Thai Food

By: Madi Anderson & Dagny Helander

Thai food is usually recognized by its spicy quality.   Thai food however strives to effectively combine the four flavors: sweet, salty, sour, and spicy.  “Virtually every dish is an exercise in balancing these four tastes” (Williams, 738).   In addition to the four flavors, “bitter also factors into many Thai dishes” (Williams, 738).  Most people usually notice or taste the spicy element of Thai cooking, but once someone becomes acquainted with the spicy element of Thai food, one can begin to appreciate Thai food with all the varieties. Continue reading “Thai Food”

Buddhism in Thailand

Buddhism in Thailand

By: Liz Behrens and Rachel Wong

Buddhism is a prevalent part of the Thai society, and even the royal family of Thailand is affiliated with the Buddhist faith.  Approximately 95% of the Thai population is Buddhist.  Because of the pervasiveness of Buddhism in Thailand, the country is also known as “The Land of Yellow Robes” after the traditional garb of Buddhist monks.  The practice of Buddhism has been around for thousands of years, but it is uncertain as to when Buddhism appeared in Thailand.  There is much controversy to when Buddhism arrived to Thailand, formerly known as Siam.  Many scholars believe that the birth of Thai Buddhism began with the Indian emperor, Asoka, who sent Buddhist missionaries to encourage Buddhist worship.  Although this theory is widely believed, historical evidence shows that Buddhist foundations were brought with a group of settlers known as the Mon-Khmer.  Continue reading “Buddhism in Thailand”

Traditional Thai Medicine

Traditional Thai Medicine

thai_traditional01By: Melody Redmond and Madison Denkers

Traditional Thai Medicine (TTM) works as a holistic system rather than treating medical issues on an individual basis, as does Western Medicine. It uses methods such as massage, herbalism, spirituality and unique philosophies to address needs of the body, heart and mind. Many people are increasingly dissatisfied with the results and treatments of Western Medicine and are turning to more holistic approaches, such as TTM, for answers. Continue reading “Traditional Thai Medicine”

Malaria in Thailand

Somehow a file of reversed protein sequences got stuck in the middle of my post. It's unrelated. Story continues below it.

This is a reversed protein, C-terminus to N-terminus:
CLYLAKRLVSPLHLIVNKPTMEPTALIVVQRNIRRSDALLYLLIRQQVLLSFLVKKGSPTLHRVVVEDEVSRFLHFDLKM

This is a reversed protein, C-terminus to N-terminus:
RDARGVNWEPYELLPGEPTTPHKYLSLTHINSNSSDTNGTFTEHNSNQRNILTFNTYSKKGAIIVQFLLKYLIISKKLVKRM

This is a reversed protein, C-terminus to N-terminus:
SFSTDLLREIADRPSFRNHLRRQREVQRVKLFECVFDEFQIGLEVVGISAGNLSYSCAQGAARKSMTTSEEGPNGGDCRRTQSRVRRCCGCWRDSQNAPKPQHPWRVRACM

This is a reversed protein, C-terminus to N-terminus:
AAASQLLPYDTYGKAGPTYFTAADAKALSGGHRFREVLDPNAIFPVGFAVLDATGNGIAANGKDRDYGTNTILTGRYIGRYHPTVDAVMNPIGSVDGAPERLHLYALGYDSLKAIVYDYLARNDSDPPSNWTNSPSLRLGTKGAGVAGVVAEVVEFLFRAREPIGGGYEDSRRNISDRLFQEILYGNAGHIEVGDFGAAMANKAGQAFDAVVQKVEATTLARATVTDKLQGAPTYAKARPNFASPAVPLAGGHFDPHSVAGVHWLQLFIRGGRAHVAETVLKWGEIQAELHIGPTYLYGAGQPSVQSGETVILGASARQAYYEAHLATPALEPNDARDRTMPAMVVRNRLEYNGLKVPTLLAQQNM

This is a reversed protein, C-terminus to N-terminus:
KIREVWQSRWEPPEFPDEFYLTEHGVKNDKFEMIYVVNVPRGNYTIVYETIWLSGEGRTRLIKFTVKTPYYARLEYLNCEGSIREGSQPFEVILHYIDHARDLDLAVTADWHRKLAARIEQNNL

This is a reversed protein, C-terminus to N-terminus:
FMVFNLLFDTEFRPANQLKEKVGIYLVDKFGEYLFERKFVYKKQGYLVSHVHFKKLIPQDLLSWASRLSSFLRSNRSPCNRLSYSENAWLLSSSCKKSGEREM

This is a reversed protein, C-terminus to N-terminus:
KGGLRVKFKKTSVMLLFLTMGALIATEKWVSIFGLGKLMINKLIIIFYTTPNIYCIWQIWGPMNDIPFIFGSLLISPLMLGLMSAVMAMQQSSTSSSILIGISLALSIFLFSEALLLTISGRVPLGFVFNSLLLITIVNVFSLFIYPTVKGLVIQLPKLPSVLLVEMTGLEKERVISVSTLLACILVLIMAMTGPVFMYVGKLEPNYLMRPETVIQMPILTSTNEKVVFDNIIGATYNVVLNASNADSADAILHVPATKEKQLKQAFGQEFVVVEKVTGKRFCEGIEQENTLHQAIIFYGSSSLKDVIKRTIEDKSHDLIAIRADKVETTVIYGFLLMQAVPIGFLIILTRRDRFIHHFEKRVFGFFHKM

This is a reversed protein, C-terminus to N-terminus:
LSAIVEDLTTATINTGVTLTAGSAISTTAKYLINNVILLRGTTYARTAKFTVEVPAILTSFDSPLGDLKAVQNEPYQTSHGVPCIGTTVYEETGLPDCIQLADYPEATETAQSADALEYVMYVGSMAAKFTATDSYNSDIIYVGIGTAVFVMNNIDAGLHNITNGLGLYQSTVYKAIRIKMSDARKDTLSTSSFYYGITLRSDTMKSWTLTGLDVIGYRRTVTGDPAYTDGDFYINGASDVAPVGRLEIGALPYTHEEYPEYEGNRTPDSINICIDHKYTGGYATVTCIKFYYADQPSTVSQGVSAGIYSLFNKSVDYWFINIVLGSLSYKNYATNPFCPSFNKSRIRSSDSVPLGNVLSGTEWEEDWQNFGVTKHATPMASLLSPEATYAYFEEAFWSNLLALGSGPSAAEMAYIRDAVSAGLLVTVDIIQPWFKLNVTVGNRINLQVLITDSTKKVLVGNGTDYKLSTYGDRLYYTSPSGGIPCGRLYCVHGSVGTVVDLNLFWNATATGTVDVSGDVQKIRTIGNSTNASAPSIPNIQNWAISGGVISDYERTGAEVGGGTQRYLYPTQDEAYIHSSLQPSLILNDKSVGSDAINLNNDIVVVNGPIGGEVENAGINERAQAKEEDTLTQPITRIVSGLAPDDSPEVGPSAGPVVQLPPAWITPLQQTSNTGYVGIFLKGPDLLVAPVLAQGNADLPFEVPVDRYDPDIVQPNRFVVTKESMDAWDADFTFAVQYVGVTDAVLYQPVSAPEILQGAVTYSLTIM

Malaria in Thailand

By: Sia Gerard and Karsten Gillwald

Malaria is directly translated to bad- air, which for a long time people believed, much like the Black Plague, was spread due to “bad air”. Malaria, despite modern advancements in medicine, continues to cause widespread infection and death in many parts of the world, especially in tropical regions. Continue reading “Malaria in Thailand”

Thai Festivals

By: Cera Cantu and Joe Caesar

Thai people enjoy relaxing and spending time with their families and friends. With over a dozen public holidays throughout the year, they have many opportunities to do this. New Years is celebrated three different times a year! Holidays and festivals in Thailand are either religious, traditional, or commercial (Thailand, nd). Most traditional and religious holidays are based on the Thai lunar calendar, so their dates vary from year to year. However, some of the holidays celebrated in Thailand follow the Gregorian (western) calendar.

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Refugees in Thailand

Refugees in Thailand

By: Nicole Roberts and Sarah Schafer

A refugee is someone who fears persecution while living in his or her home country, due to race, religion, nationality, or belonging to a particular social/political group, and seeks the protection of another country (Hodes, 2000). It is estimated that there is 19.2 million refugees world wide in which half of these are children (Ehntholt & Yule, 2006). Refugees have an increased risk to develop psychopathologies such as Post Traumatic Stress Disorder and Conduct Disorder, due to traumatic exposure from war and leaving their home country (O’Shea, Hodes, Down, & Bramley, 2000). Many refugees will spend years in camps in which poor living conditions can consist of inadequate water and food supply (Lustig, Kia-Keating, Knight, Geltman, Ellis, Kinzie, & Saxe, 2004). Many of these refugees may then be sent to a foreign country not knowing the language (Kinzie, Sack, Angell, Manson, & Rath, 1986). These refugee children and adolescents are then expected to begin school at their age level, instead of their academic ability (Kinzie et al., 1986). A refugee child or adolescent may begin to feel lost between the pressures felt to perform above his or her academic abilities, combined with the burden of past memories, such as war and structural violence. Continue reading “Refugees in Thailand”

Ethnic Minorities in Thailand

Ethnic Minorities in Thailand

By: James M. Bacigalupo

According to Cambridge Dictionaries Online, ethnicity is defined as “a large group of people who have the same national, racial, or cultural origins, or the state of belonging to such a group” (Cambridge). Furthermore the given perimeters of the word minority is simply put as “less than half of a total number or amount; the smaller part of something” (Cambridge). Thus one can postulate that an ethnic minority is indeed a group with similar origins and that of similar cultural and social constructs. Continue reading “Ethnic Minorities in Thailand”